Honoring the astonishing Mr. Gould

Legendary Monitor essayist John Gould had known not one, but two veterans of the Battle of Gettysburg, and taught Stephen King all about writing.

John Nordell/The Christian Science Monitor/File
For six decades, John Gould contributed personal essays to The Home Forum pages of The Christian Science Monitor. He wrote his first drafts on a typewriter.

It’s only fitting, in celebrating the 80th anniversary of a consummate storyteller’s first appearance in The Christian Science Monitor, that I begin with a story.

I’d been editor of The Home Forum for 18 months. John Gould was in the 56th year of what would be a 61-year run. “This can’t be right,” I said as I read Mr. Gould’s latest offering. It had arrived by mail, manually typed with a faded ribbon and double-spaced. The pages were dotted with proofreader’s marks, as befitted the former editor of a small-town newspaper. Deletions and insertions had been made in pen. It was ordinary, in other words, professional and clear. But the story it told was another matter.

You can read the essay for yourself, if you like, by visiting the our recently published “John Gould Sampler.” For those of you impatient to know, however, I will summarize (spoiler alert!): 

It’s the summer of 1918. Ten-year-old John Gould and his buddies are playing baseball on a field by the railroad tracks. Every day at 4:30, a slow work train passes, sometimes hauling a deadhead Pullman car from the Boston-to-Halifax train. A porter often stands on the stairs of the car’s open vestibule. On this particular day, the train’s passage coincides with a soft line drive that arcs toward the train. Incredibly – and here I start shaking my head – the porter catches it. He holds it up and waves to the boys as train, porter, and their only baseball recede.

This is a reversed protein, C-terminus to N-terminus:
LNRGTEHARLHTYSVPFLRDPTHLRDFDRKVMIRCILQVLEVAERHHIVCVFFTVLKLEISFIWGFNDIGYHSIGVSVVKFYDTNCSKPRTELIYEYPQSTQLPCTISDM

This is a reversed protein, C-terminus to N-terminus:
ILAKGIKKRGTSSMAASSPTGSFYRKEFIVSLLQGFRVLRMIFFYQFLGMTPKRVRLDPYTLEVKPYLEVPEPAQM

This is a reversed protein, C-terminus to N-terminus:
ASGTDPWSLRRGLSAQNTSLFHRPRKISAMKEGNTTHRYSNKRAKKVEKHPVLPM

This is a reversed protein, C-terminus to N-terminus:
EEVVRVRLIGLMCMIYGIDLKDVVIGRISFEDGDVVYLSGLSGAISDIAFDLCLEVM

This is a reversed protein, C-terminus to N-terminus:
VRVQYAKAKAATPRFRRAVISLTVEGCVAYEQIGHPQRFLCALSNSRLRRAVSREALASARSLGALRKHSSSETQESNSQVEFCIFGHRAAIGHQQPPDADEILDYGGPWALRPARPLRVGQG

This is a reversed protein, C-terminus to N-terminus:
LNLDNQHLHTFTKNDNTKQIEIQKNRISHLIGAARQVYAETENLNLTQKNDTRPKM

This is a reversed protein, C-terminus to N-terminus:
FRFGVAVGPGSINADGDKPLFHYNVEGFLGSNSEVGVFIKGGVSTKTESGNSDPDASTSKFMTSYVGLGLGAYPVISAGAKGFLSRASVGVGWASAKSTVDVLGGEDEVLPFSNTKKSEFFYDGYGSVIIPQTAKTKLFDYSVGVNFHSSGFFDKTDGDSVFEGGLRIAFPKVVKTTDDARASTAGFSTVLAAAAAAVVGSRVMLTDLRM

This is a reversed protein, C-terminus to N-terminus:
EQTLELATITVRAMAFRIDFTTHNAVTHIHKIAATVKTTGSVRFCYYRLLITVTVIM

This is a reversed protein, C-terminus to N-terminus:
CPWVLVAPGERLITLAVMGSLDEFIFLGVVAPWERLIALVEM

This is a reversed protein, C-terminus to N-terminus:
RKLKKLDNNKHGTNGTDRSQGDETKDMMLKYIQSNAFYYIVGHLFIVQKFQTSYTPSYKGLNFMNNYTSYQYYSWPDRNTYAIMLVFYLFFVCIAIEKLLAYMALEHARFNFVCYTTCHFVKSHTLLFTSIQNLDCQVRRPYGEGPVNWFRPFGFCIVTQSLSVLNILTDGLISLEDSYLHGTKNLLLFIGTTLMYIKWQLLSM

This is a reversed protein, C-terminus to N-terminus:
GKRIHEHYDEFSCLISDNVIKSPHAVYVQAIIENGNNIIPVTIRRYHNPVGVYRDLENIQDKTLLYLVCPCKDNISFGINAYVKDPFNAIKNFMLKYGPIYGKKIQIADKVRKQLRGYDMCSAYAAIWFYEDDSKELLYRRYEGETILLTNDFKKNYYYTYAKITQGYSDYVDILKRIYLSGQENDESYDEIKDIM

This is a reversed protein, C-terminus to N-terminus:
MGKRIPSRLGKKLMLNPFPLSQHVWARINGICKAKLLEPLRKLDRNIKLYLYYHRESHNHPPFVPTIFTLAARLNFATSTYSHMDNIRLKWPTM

But that’s not all. 

Two weeks pass. Same buddies playing ball, same 4:30 train, same porter standing on the stairs. This time he waves and tosses something toward the players as the train passes: It’s a baseball.  

In Mr. Gould’s words, “The baseball was unblemished, except it had the autographs of all the first-string players of the American League Boston Red Sox.” Including, yes, George Herman Ruth. 

Enough, I thought, and I called Mr. Gould. Surely this is a tad – embellished? I said. Mr. Gould was pleasant but insistent. That’s what happened, he said, offering to put me in touch with the lad, now advanced in years, who’d ended up with that autographed baseball. 

I worked with Mr. Gould for the rest of his life, and he continued to astonish me. It turned out Mr. Gould had known not one, but two veterans of the Battle of Gettysburg. He wrote speeches for Sen. Margaret Chase Smith of Maine, and the U.S. State Department sent him on a fact-finding tour of postwar Germany. He wrote bestsellers, appeared on a TV game show, and, oh yeah, taught Stephen King all about writing – according to Mr. King himself. And on and on. 

On top of all that, he welcomed, engaged, entertained, gently persuaded, and won the hearts of generations of Monitor readers, which is why we’re celebrating him now, 80 years after his first publication in the Monitor, in our weekly print issue’s special edition of The Home Forum and also online. 

And the baseball story? Given the rest of Mr. Gould’s eventful life, it doesn’t seem so far-fetched. More to the point, it’s a great story, it’s too late to fact-check, and if it isn’t true, it should be.

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